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Football’s Arab Spring – This Time Blatter has to go

    So we are here again. Blatter out. Blatter has to go. For anyone interested in the governance of the world’s most popular sport, it is a common moment. That this man has survived scandal after scandal demonstrates that he has a hold over his organisation that Saddam or Muammar could never achieve.

    Of course the analogy is facetious; those dictators were able to consolidate power over a population of human beings who longed for freedom. While the situations may sound close enough to make a somewhat poor taste comparison, in truth football has proven time and time again that as long as there are huge profits to be had, it does not mind Sepp Blatter having to wet his beak a little.

    But this time it does feel a little bit different. More than failing to hide his contempt for English football’s monetary power, or allegations of buying votes for re-election and selling World Cups, Blatter has seriously underestimated football’s commitment to eradicating racism. More than that, his comments may seem to actually encourage it, as long as we can all ‘shake hands’ afterwards. As Rio Ferdinand has tweeted, does that mean fans should be able to racially abuse players during a game as long as they clap them off the pitch?

    The FIFA head’s disgraceful comments should be more than enough to necessitate his resignation, coming at a time when two Premier League footballers are accused of making racist insults to opponents and a top Brazilian player has had a banana thrown at him in Russia. For many though, the sheer level of outcry at Blatter’s latest scandal will come as a relief – having watched him escape too many sticky situations with a Gordon Brown-like conviction that he is the man to ‘save the world’ despite being the leader who oversaw most of the problems (his unopposed coronation this summer also being eerily reminiscent of the former PM).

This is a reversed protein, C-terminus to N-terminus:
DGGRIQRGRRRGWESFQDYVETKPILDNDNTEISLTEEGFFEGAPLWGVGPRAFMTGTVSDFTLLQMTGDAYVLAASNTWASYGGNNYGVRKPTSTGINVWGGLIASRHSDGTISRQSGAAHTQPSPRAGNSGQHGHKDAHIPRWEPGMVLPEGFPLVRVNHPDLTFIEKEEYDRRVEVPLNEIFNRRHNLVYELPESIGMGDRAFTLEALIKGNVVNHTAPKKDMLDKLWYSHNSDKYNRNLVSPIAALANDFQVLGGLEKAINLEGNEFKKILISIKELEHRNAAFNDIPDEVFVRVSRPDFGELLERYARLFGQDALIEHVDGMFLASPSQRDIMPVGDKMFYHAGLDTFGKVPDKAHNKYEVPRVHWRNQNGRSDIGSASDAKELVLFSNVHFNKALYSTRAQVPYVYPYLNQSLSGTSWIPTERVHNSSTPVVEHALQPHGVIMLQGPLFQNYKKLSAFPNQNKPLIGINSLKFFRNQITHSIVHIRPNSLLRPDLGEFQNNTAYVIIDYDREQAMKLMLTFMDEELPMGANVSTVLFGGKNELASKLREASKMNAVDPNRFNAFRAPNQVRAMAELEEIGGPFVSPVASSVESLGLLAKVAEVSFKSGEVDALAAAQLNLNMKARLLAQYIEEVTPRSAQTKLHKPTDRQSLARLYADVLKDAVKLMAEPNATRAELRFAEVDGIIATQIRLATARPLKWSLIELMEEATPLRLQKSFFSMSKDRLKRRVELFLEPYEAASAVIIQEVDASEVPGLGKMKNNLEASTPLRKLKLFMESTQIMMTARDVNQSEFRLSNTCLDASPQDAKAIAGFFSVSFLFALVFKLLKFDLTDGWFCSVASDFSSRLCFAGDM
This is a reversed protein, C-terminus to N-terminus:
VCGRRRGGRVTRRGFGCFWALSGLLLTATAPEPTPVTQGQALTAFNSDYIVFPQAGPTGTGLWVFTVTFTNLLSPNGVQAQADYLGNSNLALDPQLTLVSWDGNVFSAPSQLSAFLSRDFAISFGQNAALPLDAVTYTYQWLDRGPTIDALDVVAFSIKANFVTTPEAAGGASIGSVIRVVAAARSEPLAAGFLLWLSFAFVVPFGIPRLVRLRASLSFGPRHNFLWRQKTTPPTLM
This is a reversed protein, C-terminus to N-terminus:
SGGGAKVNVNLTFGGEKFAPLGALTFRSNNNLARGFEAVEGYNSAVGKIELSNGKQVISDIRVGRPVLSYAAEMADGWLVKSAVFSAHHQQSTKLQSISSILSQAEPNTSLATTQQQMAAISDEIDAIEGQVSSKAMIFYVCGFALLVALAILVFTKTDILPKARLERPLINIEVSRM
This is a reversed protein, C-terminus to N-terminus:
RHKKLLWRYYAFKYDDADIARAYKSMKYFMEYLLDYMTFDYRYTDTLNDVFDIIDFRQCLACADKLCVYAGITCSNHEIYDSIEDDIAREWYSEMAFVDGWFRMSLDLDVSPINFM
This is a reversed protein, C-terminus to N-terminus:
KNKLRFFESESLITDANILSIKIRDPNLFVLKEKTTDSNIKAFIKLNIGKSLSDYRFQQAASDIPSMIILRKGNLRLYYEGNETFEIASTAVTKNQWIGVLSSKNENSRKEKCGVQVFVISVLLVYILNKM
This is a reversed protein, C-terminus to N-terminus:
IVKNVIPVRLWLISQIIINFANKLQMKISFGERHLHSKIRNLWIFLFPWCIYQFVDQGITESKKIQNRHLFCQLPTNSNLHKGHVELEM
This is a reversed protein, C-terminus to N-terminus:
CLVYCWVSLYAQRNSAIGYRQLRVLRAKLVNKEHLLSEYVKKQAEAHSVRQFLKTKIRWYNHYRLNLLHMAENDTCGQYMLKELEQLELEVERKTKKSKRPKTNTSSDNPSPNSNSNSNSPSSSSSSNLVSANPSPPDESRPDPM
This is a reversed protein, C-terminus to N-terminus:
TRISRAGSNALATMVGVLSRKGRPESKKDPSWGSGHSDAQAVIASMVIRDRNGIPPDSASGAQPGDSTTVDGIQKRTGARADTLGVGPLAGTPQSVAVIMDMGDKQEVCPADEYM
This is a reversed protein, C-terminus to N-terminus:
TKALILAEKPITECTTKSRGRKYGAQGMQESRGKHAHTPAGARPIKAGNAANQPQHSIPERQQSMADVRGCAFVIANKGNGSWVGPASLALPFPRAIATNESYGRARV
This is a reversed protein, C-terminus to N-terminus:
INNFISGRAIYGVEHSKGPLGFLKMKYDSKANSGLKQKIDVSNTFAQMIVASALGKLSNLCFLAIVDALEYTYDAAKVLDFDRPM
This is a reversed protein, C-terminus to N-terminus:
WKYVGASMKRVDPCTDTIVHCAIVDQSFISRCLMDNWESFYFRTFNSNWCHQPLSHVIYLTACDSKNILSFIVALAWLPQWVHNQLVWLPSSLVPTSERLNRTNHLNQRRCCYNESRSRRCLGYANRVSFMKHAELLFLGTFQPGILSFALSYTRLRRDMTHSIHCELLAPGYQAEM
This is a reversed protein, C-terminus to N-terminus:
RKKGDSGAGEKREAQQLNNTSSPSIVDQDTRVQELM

The Change FIFA campaign, an international social media campaign to reform the perceived corruption in the body working with Damian Collins MP, has been encouraging fans and footballers alike to oppose Blatter’s administration.  In light of the current race scandal, their efforts may finally begin to gain some traction. I am delighted to see Sports Minister Hugh Robertson MP has today called for Blatter’s resignation. He is joined by Gordon Taylor, Head of the Professional Footballers’ Association, and numerous players from around the world including Jason Roberts, Stan Collymore, Mark Bright, Arsenal’s young Emmanuel Frimpong and many more.

    Corruption in a sport that has made itself into one of the world’s most lucrative private industries but bans teams whose governments try to get a sense of what is going on within the game is always a hard thing to prove, despite the amount of fan's hard earned wages and government funding for the grassroots that is pumped in globally. Blatter’s comments betraying his lack of respect for equality in sport are not.

    Of all the many ridiculous reasons for awarding Qatar the World Cup, Blatter chose to make light of the fact that homosexual fans would not be permitted to attend the tournament under the country’s current laws. Now his most recent comments that racism doesn’t exist in the game should be a gaffe too far.

    The fact that he and FIFA thought they could sweep the problem under the carpet with a ridiculous picture of the embattled Swiss hugging a black man tells you how seriously he takes the issue.  

    Many people in politics may not be interested in the game. But there are not many subjects that play a more important or daily role in many people’s lives. When something is so important to so many people throughout the world, it is time to pressure Mr. Blatter to do the right thing and make way for a real reformer. 

    Lewis joined the Centre for Policy Studies in April 2011 with responsibility for social media and digital engagement.

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